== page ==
I need some help – with political correctness.
As a Starter, Here’s a Joke
A newly-qualified doctor from a highly privileged background sets up a practice in a poor area. An elderly, working-class female patient arrives and explains she has “problems with my…”. Embarrassment overcomes her and she leans forward. “Down there,” she whispers. He begins examining her feet.
Okay, not so funny, but it is clearly a joke about communication across different cultures. Here the differences are class, age or regional – and it is perfectly acceptable. Agreed? No-one objects to mocking a young, wealthy, probably white, male professional.
Insert into the doctor’s description the word Asian, or Mexican, or African. NOW, it’s a racist joke.
Why? It’s still a joke about cross-cultural communication…
The splendid and talented actor, Benedict Cumberpatch, was recently lambasted for using the term “coloured” (in British English spelling) when praising black actors. To my non-pc computer, the phrases “coloured people” and “people of colour” differ by one vowel, one consonant and an additional space. Nevertheless, one phrase is toxic, the other is currently acceptable.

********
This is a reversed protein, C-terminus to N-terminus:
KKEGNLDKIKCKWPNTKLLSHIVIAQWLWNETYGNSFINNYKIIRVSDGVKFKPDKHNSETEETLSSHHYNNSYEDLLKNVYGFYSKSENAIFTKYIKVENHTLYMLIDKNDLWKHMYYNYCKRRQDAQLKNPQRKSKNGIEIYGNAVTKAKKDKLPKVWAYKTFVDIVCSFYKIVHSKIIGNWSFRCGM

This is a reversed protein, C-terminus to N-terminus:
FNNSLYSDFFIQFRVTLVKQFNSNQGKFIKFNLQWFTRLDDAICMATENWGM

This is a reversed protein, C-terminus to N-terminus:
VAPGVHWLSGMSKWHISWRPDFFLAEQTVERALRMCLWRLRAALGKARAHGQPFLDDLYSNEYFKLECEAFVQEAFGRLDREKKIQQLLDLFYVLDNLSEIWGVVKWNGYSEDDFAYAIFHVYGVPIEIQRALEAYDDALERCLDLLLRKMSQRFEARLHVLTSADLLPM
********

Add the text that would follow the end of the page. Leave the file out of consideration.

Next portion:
Okay, so the toxic expression is never to be used except as a term of abuse. Got that.
In June 2015, Rachel Dolezal resigned as president of the Spokane NAACP. Those initials stand for National Association for the Advancement of Colored People. Hold on a minute… I see a forbidden term in that name. Its website says,
“The mission of the National Association for the Advancement of Colored People is to ensure the political, educational, social, and economic equality of rights of all persons and to eliminate race-based discrimination.
We envision a society in which all individuals have equal rights without discrimination based on race.”
Admirable. I fully support those aims. But it includes a toxic term.
Wikipedia explains, “Its name, retained in accordance with tradition, uses the once common term colored people.”
So it IS acceptable to use the term… sometimes? The outrage expressed over Cumberpatch’s slip was – to me – baffling, especially when he and the NAACP had the same anti-discriminatory objectives. The meaning is in the intention, surely?
The Devil in the Words
In my lifetime, the word “gay” has changed its general meaning twice (see Dictionary.com for a full range of meanings). How can we know what terms are currently correct in this fluid situation of changing meanings and variable acceptability? And – as writers – what will be seen as objectionable in years to come?